Jake Peavy says Red Sox are frustrated but accountable: ‘We take responsibility for not playing our best’
|05.19.14 at 12:08 pm ET|
Jake Peavy is frustrated. He is frustrated with his own performance. He is frustrated with the team’s performance. Most of all, he is frustrated along with the rest of his teammates that the Red Sox are not winning games.
In a series in which the Sox needed to be flawless to earn a win against a surging Tigers team, Peavy and the Red Sox were anything but, getting outscored by a total of 13-3 while getting swept, including a 6-2 loss in Sunday’s series finale.
Peavy’s start against the Tigers, in some ways, concretely defined the recent struggles of the Red Sox: a performance displaying signs of life but ultimately marred by an overwhelming amount of inconsistency and far too many mistakes.
Any mistake Boston made on Sunday, Detroit took full advantage.
“We paid for [our mistakes], and the 1-2 changeup to Victor [Martinez] stays up in the zone for the two-run homer and an 0-2 fastball to Avila for another run in that sixth inning,” said Red Sox manager John Farrell. “They came in swinging the bat well, and when Jake missed his location, that lineup made us pay for it.”
The three-run home run, deposited by Martinez into the Red Sox bullpen, marked the start of the Tigers’ offensive output on Sunday and ultimately was too large a deficit for Boston to overcome. For Peavy, the home run highlighted the righty’s struggle with keeping the ball inside the fences. In all nine of his starts this season, Peavy has allowed a home run. While Peavy has historically generated more fly balls than ground balls, the 32-year-old knows that he needs to work on locating better in order to keep the long balls to a minimum.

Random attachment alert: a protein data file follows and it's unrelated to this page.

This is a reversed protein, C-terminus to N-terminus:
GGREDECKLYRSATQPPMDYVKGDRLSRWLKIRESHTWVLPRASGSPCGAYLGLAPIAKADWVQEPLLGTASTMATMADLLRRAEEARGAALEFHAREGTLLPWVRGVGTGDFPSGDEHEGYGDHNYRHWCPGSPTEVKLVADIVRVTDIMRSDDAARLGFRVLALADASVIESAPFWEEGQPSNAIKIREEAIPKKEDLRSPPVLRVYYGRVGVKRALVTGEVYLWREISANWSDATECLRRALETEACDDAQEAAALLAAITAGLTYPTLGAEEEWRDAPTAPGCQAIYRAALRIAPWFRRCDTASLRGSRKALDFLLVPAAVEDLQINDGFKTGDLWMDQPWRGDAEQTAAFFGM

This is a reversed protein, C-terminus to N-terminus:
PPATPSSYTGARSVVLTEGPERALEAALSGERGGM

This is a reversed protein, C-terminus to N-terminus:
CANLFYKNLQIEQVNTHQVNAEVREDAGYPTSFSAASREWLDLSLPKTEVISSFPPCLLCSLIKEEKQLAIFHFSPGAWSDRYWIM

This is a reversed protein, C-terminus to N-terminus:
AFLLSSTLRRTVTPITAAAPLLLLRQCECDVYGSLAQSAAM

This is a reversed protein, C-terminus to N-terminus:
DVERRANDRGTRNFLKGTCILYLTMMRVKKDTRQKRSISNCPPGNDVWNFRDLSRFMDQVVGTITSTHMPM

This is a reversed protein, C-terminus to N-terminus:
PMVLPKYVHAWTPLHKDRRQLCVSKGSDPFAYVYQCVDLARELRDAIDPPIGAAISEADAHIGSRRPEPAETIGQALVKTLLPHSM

“I’ve got to do a better job of keeping the ball in the ballpark, but like I said, for the most part those home runs have been solo shots and haven’t kept me from having quality starts,” Peavy said. “You’ve got to do a better job of keeping the ball in the ballpark, and I expect to do that.”
Farrell believes that Peavy’s competitive nature has allowed him to keep the Red Sox within striking distance during games, despite the rising numbers of homers.
“The one thing that Jake doesn’t do is back away from whoever is in the box at a given moment,” Farrell said after the game. “You can probably point to some mislocated pitches as being one thing. That’s when balls go out of the ballpark. They haven’t gotten to the intended area. Still, setting aside tonight and the five runs allowed, regardless of the home runs allowed, he’s pitched well for us to put us in position to keep the game under control, and again, against quality major league hitters, when you don’t locate, that’s what can happen.”
Throughout the outing, Peavy felt better as he pitched more. While Peavy certainly was not pleased with his performance, the righty said luck played a role in the Tigers’ offensive output.
“I felt, location-wise, they took advantage of a lot of the same things that happened [Saturday],” Peavy said. “Balls that were in the middle of the plate that they weren’t making outs on. If we catch a break and get [Miguel] Cabrera out, we save three runs in that inning, completely different ball game. If that’s the case, it’s a game of inches, and the balls certainly didn’t bounce our way. We could have done things on all ends of the ball to make things better. Like I said, we caught a team hot and didn’t catch any breaks on any side of the ball.”
Peavy indicated there is still room for improvement with everyone, and nobody in the locker room is pointing fingers at anyone else for the team’s recent overall struggles.
“Everybody in this room and our staff will tell you that we’ve got to get better on all sides of the ball, pitching, playing better defense and obviously swinging the bats a little bit better,” Peavy said. “We think, as a whole, we take responsibility for not playing our best, man for man, obviously it showed.”
The overarching feeling of frustration among players at the moment is clear. Peavy said the team can use that emotion to fuel its performance positively.
“Everybody in here is frustrated,” Peavy said. “It gets frustrating when you lose. Detroit is as good a team in baseball, you have to play flawless baseball to beat them and obviously we didn’t do that. We believe that we have the talent, and [Monday] is a day off and we can get a deep breath back and keep going against Toronto. There is still a lot of ball left to be played, and the biggest thing we’ve got to do is channel that frustration in the right way and work hard to come out of it.”
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